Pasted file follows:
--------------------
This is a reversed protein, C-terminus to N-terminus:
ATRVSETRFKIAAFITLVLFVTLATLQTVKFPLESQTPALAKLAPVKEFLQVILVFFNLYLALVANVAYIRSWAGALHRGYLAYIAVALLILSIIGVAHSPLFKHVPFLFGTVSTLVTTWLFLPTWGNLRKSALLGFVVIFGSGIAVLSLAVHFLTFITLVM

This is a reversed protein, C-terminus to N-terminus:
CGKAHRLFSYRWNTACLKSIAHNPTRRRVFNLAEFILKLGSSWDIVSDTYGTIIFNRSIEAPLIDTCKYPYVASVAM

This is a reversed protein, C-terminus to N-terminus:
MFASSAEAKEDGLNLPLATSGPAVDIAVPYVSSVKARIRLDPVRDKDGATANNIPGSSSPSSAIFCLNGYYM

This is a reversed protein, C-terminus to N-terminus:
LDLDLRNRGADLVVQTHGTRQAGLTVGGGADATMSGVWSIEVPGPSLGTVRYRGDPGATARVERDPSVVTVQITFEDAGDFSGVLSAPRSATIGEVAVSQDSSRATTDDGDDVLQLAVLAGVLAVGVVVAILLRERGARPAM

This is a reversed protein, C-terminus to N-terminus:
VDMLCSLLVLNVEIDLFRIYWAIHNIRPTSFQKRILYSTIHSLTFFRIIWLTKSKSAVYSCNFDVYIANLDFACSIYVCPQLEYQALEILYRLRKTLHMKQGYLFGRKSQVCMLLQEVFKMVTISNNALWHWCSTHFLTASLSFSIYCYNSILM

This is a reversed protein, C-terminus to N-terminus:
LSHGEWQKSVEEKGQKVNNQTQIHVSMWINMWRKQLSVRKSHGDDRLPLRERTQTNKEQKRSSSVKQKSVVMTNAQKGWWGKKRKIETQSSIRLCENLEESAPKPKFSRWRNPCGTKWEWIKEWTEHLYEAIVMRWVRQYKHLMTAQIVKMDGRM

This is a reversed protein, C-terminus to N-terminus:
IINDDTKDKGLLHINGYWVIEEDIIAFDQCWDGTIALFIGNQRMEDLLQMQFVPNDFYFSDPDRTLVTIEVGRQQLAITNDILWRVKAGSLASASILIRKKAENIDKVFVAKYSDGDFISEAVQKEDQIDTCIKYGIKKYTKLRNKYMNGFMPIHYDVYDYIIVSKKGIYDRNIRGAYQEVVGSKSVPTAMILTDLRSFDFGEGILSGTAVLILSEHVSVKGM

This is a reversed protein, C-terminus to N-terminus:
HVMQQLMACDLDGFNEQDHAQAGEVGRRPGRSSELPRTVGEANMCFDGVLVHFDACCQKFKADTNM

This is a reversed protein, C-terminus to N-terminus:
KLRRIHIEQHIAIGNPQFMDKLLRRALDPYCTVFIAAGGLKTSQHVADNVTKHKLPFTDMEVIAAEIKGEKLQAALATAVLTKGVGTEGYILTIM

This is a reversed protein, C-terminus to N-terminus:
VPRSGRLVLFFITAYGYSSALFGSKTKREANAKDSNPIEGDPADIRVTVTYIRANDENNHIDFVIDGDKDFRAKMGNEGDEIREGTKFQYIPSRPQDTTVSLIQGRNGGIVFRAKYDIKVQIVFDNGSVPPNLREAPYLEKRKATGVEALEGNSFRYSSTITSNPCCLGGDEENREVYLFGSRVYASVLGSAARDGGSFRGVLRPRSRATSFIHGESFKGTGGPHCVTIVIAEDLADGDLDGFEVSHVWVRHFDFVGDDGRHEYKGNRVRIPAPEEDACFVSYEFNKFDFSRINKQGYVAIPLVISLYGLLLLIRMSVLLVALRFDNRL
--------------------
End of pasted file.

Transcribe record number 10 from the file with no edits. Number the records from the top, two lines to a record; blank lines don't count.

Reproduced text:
This is a reversed protein, C-terminus to N-terminus:
VPRSGRLVLFFITAYGYSSALFGSKTKREANAKDSNPIEGDPADIRVTVTYIRANDENNHIDFVIDGDKDFRAKMGNEGDEIREGTKFQYIPSRPQDTTVSLIQGRNGGIVFRAKYDIKVQIVFDNGSVPPNLREAPYLEKRKATGVEALEGNSFRYSSTITSNPCCLGGDEENREVYLFGSRVYASVLGSAARDGGSFRGVLRPRSRATSFIHGESFKGTGGPHCVTIVIAEDLADGDLDGFEVSHVWVRHFDFVGDDGRHEYKGNRVRIPAPEEDACFVSYEFNKFDFSRINKQGYVAIPLVISLYGLLLLIRMSVLLVALRFDNRL